The Copperas Cove Knights of Columbus Council 6658 held its annual Irish dinner celebration with music and humor Saturday.

The festivities began with a traditional Irish-American dinner of corned beef, cabbage, red potatoes and steamed carrots. The brisket was soaked in brine and spices for 21 days before it was cooked, said Jim French, a retired Knights member and volunteer.

“Every year we brine it just as our forefathers once did,” French said. “It was how they saved meat before the days of refrigeration. They would put it on railcars and by the time it arrived it was cured.”

French said Irish priests never ate corned beef, but it didn’t matter because “we’re all Irish on St. Patrick’s Day,” he said.

The Knights of Columbus was established in Copperas Cove in 1975, and for more than 30 years they have hosted the annual dinner. As the night progressed, participants enjoyed Irish soda bread and Irish coffee — a delicacy made with whipped cream, brown sugar, crème de menthe and coffee.

It was a light-hearted celebration of what Saint Patrick did to spread the gospel of Jesus Christ to the world and convert the Druids of Ireland to Catholicism, French said.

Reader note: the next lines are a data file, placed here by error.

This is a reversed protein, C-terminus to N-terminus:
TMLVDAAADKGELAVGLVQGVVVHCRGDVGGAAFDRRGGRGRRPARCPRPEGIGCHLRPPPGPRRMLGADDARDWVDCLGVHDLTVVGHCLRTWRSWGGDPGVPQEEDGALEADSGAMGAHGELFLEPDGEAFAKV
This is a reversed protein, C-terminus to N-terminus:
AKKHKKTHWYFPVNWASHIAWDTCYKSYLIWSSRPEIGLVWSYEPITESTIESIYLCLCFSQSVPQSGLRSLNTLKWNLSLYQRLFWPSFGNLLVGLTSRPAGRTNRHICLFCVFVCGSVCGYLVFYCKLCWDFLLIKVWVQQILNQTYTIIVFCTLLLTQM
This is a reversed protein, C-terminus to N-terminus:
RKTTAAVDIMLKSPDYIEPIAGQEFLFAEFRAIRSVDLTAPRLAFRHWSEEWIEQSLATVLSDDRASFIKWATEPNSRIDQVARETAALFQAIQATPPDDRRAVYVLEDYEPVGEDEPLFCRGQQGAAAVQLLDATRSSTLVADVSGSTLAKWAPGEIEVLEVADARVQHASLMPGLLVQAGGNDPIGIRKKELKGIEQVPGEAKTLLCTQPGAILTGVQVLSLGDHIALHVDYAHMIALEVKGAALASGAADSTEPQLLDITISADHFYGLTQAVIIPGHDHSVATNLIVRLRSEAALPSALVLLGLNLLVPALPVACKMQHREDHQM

“St. Patrick’s Day has turned into a secular celebration where folks go out and get drunk,” Downey said. “Sometimes you’ve got to have fun with it.”

Catholics don’t consider alcohol bad. It’s the way it is used and what people do with it that’s bad, French said.

Apart from the raffle drawing of an Irish basket with Guinness stout and an Irish necklace, the highlight of the evening was the Irish joke-telling, which Father Chris Downey kicked off. He was followed by master joke-teller Roger “Odie” O’Dwyer.

“I don’t know if everyone will get my Irish humor and some of it may not go over well,” O”Dwyer said, “But at least it’s being told by a real Irishman, because I’m second-generation Irish.”

No one was more excited about telling jokes than Annie McGuire, who brought her own just in case she was called upon.

“I rehearsed my jokes all day long from memory,” she said. “This evening I finally read them and realized I’ve been leaving out the best part. So now I’m nervous again. But it’s good old-fashioned fun and I’m enjoying it.”

Corinne Lincoln-Pinheiro | Herald

A journalist by trade, Corinne has written for both the military and civilian populations. She has a Master's in Writing and Bachelor's in English. She is also a military spouse and her family is currently stationed at Fort Hood.

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